Some government and civil society actors also remarked on “catalytic events” that pose opportunities for increasing marketing restrictions by creating venues for policy discussions where nutrition actors can seek a seat at the table and position nutrition within the larger policy issues such as discussions of “Thailand 20-year Strategy”, “Sustainable Development Goals” and “Global NCD targets,” and “visits by United Nations Interagency Task Force on NCDs” (GO2, GO7, CV2).
It was noted by one food industry actor that food and nutrition standards setting should be primarily based on societal conditions such as modernisation and food innovation.
With modernization, people now can buy processed food and beverage that can be stored almost indefinitely and still be pure and safe to consume when needed. This also means that nutritious food can be distributed to even the most remote parts of the world and still retain its flavor and nutritional value. There is also the convenience factor of being able to buy a food or beverage and then consume it at one’s leisure. As society becomes more mobile, processed food and drink will become indispensable. We will never go back to ancient times when all food and water had to be collected and consumed where one lived (IS1).
Participants from all sectors discussed the influence of “technical norms” on government decision making, through appeals for evidence-based decision-making, or by “external reference points” to the evidence produced by the WHO or other authoritative sources regarding efficacy.
We have had repeated consultations with the WHO in this area about recommendations for control of food marketing […] If the scientific evidence is strong, then it is easier to forge cross-sector collaboration […] then industry will cooperate (GO3).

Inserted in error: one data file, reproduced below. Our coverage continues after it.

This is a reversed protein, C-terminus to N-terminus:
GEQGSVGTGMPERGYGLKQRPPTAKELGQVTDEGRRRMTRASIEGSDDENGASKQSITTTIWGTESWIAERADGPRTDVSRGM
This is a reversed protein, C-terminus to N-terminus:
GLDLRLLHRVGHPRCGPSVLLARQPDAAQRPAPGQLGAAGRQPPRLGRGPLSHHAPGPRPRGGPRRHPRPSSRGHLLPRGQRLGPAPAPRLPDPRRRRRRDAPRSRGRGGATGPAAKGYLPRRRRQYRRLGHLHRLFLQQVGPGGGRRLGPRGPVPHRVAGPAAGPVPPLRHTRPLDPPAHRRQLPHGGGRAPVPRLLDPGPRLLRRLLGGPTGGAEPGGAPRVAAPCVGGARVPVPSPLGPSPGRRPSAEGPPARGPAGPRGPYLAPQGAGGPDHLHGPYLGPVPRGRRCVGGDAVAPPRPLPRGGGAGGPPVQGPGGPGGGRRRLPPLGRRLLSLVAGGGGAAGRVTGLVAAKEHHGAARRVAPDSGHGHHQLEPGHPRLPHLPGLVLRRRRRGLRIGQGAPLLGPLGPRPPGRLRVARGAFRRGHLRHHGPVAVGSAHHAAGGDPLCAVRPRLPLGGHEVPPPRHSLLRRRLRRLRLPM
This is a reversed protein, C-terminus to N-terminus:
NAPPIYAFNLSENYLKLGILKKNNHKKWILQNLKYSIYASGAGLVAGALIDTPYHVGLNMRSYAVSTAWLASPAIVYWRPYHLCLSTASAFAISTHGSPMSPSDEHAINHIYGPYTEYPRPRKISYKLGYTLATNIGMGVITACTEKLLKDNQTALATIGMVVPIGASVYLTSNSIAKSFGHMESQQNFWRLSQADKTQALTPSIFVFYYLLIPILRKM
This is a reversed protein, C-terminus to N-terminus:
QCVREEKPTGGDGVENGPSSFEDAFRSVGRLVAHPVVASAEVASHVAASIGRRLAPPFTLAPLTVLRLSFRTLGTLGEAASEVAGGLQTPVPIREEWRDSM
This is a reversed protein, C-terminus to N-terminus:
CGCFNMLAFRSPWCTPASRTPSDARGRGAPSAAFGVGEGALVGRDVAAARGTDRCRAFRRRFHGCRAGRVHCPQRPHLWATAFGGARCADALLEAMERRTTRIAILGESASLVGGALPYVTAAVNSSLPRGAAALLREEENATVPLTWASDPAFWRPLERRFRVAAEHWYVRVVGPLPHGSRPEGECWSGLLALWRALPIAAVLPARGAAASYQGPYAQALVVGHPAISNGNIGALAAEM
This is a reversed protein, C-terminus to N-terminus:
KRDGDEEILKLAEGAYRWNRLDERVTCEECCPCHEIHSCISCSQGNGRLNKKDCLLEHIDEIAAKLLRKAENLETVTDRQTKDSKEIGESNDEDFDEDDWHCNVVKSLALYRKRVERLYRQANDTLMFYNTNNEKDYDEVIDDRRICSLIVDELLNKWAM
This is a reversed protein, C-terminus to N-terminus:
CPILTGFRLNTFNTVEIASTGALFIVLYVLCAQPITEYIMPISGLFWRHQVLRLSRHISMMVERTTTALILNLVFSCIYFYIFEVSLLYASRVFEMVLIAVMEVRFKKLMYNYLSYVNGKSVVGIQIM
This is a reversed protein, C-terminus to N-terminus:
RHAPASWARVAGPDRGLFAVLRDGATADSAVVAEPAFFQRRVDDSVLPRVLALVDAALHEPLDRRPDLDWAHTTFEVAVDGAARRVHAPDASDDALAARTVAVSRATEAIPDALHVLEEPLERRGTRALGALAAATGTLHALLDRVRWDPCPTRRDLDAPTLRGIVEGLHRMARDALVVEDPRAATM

Some government in health sector and civil society actors remarked on the idea of “social proofing” where they use experiences of other governments where their adopted policy is successful to help them determine actions.
Japan had been successful in controlling advertising by working through their Ministry of Commerce. They used a strategy of equality in advertising. […] the Ministry of Commerce argued successfully that the producers had created a virtual monopoly by using prize drawings as an incentive. […] suggested that we try to work through Thailand’s Ministry of Commerce (CV4).
Despite these acknowledgements, some government actors felt about unclear evidence, proving potential harm of unhealthy food marketing to health.
I don’t think that connection is that clear yet. Marketing is geared toward generating profits and expanding the business. Health is probably not seen as an additive factor in that equation. Health is a rather complex and abstract concept, and food is just one component of that. […] It is too complex to say that this food will always be good for you or that another food is always harmful (GO5).
The commitment to evidence-based policy making was also articulated by one food industry actor. This was accompanied by raising concerns about the relevance and quality of research findings and bias on selection of data for analysis, drawing on examples relating to sugar-sweetened beverage taxation.
I respect any scientific evidence if collected in good faith. But some of the food quality studies might have suffered from methodological weaknesses. They might not have done control trials. There is the case of the “Australian paradox” which found that after implementing controls on sugar consumption, the rates of diabetes and related NCD did not decline. New Zealand has looked at the impacts as well, and they decided not to impose a sugar tax since there was no clear evidence that doing so would improve health outcomes and reduce NCD related to sugar consumption. So, I think Thailand’s imposing a sugar tax was probably not too fair. However, if industry funds the research, then people won’t believe the findings (IS1).
There was a strong emphasis on consensus building with food industry as important influence on agenda-setting in policy to restrict food marketing.
instead of trying to punish industry and food marketing of unhealthy foods, we can take a more positive approach and encourage them to focus more on these food innovations that are becoming popular around the world. That way, we would be allies and not adversaries (CV4).